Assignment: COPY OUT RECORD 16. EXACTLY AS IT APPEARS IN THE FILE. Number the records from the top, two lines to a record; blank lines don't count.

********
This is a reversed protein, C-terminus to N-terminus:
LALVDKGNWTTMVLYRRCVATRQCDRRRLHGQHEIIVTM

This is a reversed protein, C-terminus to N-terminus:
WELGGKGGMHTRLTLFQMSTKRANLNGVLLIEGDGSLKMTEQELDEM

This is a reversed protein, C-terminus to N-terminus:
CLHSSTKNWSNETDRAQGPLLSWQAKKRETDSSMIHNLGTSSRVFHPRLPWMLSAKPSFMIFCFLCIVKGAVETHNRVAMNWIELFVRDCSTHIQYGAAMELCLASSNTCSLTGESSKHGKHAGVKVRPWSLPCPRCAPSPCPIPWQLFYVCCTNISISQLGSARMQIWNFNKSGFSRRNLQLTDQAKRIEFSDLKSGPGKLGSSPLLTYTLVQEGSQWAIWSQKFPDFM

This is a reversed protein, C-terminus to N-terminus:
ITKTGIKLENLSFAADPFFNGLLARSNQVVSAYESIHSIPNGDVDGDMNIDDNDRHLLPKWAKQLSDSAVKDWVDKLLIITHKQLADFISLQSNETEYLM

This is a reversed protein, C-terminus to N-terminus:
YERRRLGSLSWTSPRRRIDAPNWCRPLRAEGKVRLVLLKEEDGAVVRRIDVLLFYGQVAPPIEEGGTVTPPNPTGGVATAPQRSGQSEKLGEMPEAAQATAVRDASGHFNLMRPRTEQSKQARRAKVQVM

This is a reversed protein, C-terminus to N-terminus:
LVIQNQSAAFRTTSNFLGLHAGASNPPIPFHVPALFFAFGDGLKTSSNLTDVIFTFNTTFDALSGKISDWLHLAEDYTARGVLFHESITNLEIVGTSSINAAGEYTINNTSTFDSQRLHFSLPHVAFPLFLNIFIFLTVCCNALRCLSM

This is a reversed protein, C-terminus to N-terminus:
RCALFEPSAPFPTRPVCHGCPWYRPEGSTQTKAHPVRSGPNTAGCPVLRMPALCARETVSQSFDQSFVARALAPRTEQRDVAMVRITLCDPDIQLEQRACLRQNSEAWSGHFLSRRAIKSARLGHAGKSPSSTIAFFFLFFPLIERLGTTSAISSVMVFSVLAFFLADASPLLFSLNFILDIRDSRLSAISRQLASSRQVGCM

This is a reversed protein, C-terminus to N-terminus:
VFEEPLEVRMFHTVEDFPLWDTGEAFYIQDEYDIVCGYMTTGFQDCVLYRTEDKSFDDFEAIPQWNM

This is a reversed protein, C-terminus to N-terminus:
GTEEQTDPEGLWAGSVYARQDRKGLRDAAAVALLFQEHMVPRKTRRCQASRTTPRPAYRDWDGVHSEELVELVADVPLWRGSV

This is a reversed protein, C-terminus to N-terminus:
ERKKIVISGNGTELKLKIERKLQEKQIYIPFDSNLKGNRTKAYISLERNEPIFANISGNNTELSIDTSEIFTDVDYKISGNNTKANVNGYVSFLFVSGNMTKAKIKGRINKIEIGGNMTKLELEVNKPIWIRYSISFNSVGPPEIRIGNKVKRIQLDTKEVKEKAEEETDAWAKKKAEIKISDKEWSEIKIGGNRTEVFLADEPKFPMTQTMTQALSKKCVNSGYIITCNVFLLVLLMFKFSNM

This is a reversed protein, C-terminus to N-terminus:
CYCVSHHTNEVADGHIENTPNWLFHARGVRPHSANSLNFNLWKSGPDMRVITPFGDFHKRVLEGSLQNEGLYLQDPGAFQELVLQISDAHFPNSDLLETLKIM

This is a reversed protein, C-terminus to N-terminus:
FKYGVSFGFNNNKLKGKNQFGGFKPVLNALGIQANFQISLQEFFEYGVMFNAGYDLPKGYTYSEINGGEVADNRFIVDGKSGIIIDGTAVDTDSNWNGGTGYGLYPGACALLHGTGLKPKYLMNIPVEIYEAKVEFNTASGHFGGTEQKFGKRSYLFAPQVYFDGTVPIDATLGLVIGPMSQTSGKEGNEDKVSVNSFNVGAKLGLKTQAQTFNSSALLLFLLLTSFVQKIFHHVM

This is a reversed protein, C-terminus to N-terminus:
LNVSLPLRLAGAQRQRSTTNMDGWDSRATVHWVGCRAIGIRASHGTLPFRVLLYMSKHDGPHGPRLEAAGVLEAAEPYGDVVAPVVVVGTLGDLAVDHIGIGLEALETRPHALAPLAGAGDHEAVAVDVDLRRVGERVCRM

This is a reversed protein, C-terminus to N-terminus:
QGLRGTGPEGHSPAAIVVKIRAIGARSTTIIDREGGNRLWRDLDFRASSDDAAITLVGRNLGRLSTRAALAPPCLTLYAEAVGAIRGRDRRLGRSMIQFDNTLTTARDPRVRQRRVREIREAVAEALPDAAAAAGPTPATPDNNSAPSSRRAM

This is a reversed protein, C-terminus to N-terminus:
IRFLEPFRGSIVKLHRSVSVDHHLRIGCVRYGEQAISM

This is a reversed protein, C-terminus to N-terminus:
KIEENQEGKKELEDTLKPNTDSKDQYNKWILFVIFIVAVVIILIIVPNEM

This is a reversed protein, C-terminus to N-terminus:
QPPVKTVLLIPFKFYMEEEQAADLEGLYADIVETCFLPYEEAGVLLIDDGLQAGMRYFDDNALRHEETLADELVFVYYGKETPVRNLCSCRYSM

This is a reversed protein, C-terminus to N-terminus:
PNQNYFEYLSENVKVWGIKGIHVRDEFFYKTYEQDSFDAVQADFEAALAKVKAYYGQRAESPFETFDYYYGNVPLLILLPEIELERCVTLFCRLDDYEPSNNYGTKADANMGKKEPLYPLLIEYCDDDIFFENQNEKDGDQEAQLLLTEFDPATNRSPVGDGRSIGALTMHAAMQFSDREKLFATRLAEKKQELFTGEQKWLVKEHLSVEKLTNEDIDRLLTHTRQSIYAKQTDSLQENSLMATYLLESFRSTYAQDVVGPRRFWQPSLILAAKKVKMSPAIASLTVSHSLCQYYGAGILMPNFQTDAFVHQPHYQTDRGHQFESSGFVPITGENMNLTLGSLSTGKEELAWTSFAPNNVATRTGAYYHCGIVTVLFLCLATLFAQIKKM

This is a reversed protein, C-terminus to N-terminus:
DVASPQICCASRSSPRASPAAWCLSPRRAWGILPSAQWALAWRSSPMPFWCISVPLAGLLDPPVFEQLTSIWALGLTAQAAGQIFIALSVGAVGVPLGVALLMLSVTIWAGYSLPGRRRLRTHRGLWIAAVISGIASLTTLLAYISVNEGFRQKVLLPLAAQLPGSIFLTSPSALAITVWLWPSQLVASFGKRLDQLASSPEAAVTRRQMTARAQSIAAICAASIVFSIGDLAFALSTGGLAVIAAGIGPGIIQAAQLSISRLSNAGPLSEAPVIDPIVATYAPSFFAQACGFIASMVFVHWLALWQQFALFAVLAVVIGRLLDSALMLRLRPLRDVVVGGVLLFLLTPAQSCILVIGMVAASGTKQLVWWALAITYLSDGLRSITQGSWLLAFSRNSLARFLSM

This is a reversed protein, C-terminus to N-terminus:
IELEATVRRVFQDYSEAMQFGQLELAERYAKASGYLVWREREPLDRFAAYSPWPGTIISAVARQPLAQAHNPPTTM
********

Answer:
This is a reversed protein, C-terminus to N-terminus:
KIEENQEGKKELEDTLKPNTDSKDQYNKWILFVIFIVAVVIILIIVPNEM